Much debate over health care issues in recent years has centered on Medicaid, the federal- and state-funded program that played a central role in the Affordable Care Act. The Agenda document explains why North Carolina should avoid the Obama administration’s proposed Medicaid expansion.

“Funding a Medicaid expansion won’t solve our nation’s pervasive health care access problem,” said Katherine Restrepo, JLF Director of Health Care Policy. “Congress should focus more on relaxing regulations that make health care more affordable, and less on how to extend health insurance for all.”

Restrepo recommends changes in Medicaid’s financial design, along with flexibility for North Carolina’s Medicaid reforms. Beyond Medicaid, she delves into issues involving health insurance exchanges, North Carolina’s certificate-of-need law, and policies to promote increased use of direct primary care.

North Carolina has pursued a series of regulatory reforms since 2011. The Agenda document offers ideas for further reform. A new “Red Tape Reduction” initiative would cap overall regulations, while a proposed “REINS Act” would subject the most-expensive proposed regulations to more legislative oversight.

Agenda offers a simple response to the renewable energy mandate North Carolina adopted nearly a decade ago. “Cap and sunset the mandate and return North Carolina to its standard of least-cost, reliable power,” said Jon Sanders, JLF Director of Regulatory Studies. “Electricity is a basic human need. Keeping consumer costs as low as possible is the No. 1 issue in electricity policy in North Carolina.”

On the legal front, Agenda tackles overcriminalization, asset forfeiture, juvenile justice, and eminent domain reform.

More than 10 years after the U.S. Supreme Court issued its shocking ruling in the Kelo eminent domain case, North Carolina still has not followed other states that have boosted protection of private property rights.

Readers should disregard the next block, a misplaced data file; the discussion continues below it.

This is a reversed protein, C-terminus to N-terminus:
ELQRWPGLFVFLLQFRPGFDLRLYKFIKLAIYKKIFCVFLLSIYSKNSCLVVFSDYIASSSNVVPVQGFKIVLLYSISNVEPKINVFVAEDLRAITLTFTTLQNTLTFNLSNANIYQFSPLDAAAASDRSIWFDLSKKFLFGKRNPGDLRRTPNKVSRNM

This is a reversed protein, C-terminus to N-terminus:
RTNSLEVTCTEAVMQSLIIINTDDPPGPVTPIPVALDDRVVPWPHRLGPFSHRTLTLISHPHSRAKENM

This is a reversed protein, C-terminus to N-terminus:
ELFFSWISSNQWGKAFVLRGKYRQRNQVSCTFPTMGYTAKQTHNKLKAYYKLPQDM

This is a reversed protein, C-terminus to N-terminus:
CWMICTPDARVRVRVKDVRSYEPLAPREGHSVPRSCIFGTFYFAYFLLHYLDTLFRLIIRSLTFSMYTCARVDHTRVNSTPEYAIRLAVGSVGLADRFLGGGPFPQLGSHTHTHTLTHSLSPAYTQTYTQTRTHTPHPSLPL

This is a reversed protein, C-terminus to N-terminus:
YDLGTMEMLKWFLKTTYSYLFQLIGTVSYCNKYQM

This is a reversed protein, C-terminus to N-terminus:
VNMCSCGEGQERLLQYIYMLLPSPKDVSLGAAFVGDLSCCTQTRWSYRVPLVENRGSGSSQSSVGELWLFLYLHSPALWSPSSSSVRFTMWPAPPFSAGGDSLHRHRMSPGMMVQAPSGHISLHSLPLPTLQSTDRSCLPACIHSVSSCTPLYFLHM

“Our failure to protect citizens’ property rights adequately is one of the primary reasons why, when it comes to regulatory freedom, North Carolina languishes among the bottom third of states, both nationally and regionally,” said Jon Guze, JLF Director of Legal Studies. “If we truly want to be ‘first in freedom,’ we must take decisive steps to prevent eminent domain abuse under state law.”

While the latest Agenda sets out dozens of recommended reforms, fans of individual liberty and free markets have some reasons for optimism, Cordato said.

“In the earliest editions of the Agenda, there was so little movement on freedom-based policies that it was almost possible to change the date and simply issue a two-year-old document as a new Agenda,” he said.

“Policymakers have been more receptive to these ideas in recent years, so preparing an up-to-date Agenda has required more work,” he added. “That’s good news, but there are still plenty of policy areas in which 20-year-old problems remain the same in this state. As long as government pursues policies that limit individual freedom and restrict free markets, the Agenda will play an important role in guiding policymakers toward a better course.”

The John Locke Foundation’s “Agenda: A Candidate’s Guide to Key Issues in North Carolina Public Policy,” is available at the JLF website. For more information, please contact Dr. Roy Cordato at 919-828-3876 or [email protected]. To arrange an interview, contact Mitch Kokai at 919-306-8736 or [email protected].